'I want to thank all the little people ...'

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Published on 5/12/08

It's a common practice for someone accepting an award or honor to thank a list of people who made the accomplishment possible, even if many of them had never received such thanks from the honoree before.

In law firms, as in Hollywood, too often the "little people" — staff, paralegals, even associates — go unnoticed and unrecognized. And the firm is the poorer for it.

Take a look at the lawyer bios on a typical Wall Street firm's website, and you'll quickly notice a disconnect: partner and special counsel bios are extensive, but associates often have nothing more than name and practice area. They virtually are treated as non-persons.

A number of these firms say that their associates are highly recruited by other firms and that to publicize them as being valuable just puts the firm at a disadvantage.

The fact is that these associates are going to be recruited anyway. Failing to give them their due is a sure-fire way to build their dissatisfaction and to lose them — and the cost to the firm is enormous.

I learned recently of a law firm that indicated it was being investigated for including paralegals along with lawyers on its website under the category of "attorneys." The problem is not one of giving paralegals public recognition, it's merely a matter of labeling.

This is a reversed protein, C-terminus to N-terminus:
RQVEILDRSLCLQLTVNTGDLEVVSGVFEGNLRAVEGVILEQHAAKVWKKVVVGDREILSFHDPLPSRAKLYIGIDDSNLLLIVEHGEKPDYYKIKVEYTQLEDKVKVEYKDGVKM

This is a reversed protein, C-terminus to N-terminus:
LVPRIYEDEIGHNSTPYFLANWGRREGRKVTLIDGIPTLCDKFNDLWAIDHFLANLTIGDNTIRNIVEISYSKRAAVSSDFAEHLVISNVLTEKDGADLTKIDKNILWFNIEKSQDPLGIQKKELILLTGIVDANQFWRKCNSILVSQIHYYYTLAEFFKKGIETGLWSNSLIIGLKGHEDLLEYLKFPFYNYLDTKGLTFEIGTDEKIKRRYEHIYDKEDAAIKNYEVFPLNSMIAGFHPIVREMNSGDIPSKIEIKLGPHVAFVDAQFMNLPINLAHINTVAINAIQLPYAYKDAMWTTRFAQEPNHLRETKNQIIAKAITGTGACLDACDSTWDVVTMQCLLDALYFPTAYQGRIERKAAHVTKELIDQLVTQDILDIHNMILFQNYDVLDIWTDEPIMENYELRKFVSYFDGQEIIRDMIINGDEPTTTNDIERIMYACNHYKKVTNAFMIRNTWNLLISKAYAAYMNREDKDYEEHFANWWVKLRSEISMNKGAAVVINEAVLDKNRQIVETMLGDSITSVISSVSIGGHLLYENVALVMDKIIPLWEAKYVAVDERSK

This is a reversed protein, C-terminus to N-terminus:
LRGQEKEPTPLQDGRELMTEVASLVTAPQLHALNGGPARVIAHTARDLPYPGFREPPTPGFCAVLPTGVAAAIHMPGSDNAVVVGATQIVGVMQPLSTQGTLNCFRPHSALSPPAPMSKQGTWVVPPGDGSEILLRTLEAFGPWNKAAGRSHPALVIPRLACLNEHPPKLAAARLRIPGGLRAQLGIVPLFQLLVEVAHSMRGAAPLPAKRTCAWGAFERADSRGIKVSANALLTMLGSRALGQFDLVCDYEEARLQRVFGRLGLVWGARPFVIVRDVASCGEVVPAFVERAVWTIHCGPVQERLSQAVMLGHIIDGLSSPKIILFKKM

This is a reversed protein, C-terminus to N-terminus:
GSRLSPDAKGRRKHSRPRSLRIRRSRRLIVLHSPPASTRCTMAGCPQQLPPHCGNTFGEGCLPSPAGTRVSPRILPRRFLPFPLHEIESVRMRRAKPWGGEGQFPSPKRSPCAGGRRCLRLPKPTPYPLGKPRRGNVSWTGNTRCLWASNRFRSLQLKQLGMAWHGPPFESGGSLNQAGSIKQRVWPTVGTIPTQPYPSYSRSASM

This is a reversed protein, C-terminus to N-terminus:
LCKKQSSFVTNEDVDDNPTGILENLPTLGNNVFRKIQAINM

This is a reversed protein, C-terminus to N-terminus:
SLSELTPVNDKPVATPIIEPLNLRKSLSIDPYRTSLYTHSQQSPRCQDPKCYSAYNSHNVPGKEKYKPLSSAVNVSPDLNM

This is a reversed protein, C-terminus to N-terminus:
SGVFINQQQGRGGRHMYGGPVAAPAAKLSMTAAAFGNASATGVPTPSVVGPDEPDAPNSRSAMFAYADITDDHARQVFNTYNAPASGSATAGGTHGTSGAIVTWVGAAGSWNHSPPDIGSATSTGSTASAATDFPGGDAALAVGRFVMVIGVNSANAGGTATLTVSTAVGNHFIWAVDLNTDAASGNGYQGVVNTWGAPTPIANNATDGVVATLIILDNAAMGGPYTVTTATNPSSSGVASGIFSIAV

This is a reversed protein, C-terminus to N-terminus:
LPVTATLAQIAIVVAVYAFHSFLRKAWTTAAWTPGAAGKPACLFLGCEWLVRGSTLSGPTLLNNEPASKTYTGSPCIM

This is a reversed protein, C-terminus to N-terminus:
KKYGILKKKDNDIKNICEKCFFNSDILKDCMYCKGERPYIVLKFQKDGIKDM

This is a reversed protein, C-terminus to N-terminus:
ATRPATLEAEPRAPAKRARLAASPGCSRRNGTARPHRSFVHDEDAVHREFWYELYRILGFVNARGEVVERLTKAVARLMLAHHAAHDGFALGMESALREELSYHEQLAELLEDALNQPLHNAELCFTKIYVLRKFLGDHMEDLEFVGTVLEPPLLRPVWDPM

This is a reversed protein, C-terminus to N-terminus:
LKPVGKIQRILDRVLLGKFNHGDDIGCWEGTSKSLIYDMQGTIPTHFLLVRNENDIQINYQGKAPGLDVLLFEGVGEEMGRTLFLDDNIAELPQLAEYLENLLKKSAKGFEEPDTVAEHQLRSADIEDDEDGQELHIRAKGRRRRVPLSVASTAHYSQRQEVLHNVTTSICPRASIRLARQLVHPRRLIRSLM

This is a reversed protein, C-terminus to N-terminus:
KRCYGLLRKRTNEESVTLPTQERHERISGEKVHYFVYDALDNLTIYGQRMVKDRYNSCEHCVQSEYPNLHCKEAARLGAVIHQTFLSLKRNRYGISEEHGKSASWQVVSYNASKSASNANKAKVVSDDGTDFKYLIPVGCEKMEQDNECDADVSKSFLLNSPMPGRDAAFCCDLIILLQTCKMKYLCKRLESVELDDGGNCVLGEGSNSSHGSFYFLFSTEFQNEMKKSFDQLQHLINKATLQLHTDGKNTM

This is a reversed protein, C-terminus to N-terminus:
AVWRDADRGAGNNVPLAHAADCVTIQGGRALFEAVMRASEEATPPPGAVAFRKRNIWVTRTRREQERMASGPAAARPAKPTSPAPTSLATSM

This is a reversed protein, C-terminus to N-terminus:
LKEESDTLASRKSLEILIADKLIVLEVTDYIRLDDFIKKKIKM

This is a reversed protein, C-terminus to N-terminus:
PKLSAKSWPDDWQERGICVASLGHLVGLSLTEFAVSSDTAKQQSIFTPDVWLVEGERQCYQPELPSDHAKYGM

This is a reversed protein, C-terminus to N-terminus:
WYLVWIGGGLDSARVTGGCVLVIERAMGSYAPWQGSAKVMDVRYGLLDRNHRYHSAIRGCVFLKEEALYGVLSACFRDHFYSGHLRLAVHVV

If you label a category "attorneys," everyone in that category must be an attorney. The solution is not to remove paralegals from the website; it's to create a separate category under the heading of staff — or better yet, separate categories for paralegals and staff.

Including staff on a website gives clients additional contacts to help them, particularly since these are people who wouldn't expect to issue a bill for the service. It also enhances the morale of the entire firm, giving everyone a business card that recognizes they exist and are part of your team. Inclusiveness will produce more harmony for all, increase productivity and therefore profitability of the firm. It's not "we" and "they," it's us!

This approach is true even for sole practitioners who have at least one secretary or paralegal working with them. Your team should be included in all of your promotional activities. Your clients should be able to connect directly with the folks in your office who may have an impact on their matter or who might be able to provide them with the answer to one of their questions.

Remember that the client who walks away with an answer, even if not from the mouth of the attorney, is generally far more satisfied than he would have been with merely having to leave a message for a later return phone call. The happy client with an answer is a satisfied client, one who will more likely sing your praises and refer new business to you.

Clients, not ego, are most important.

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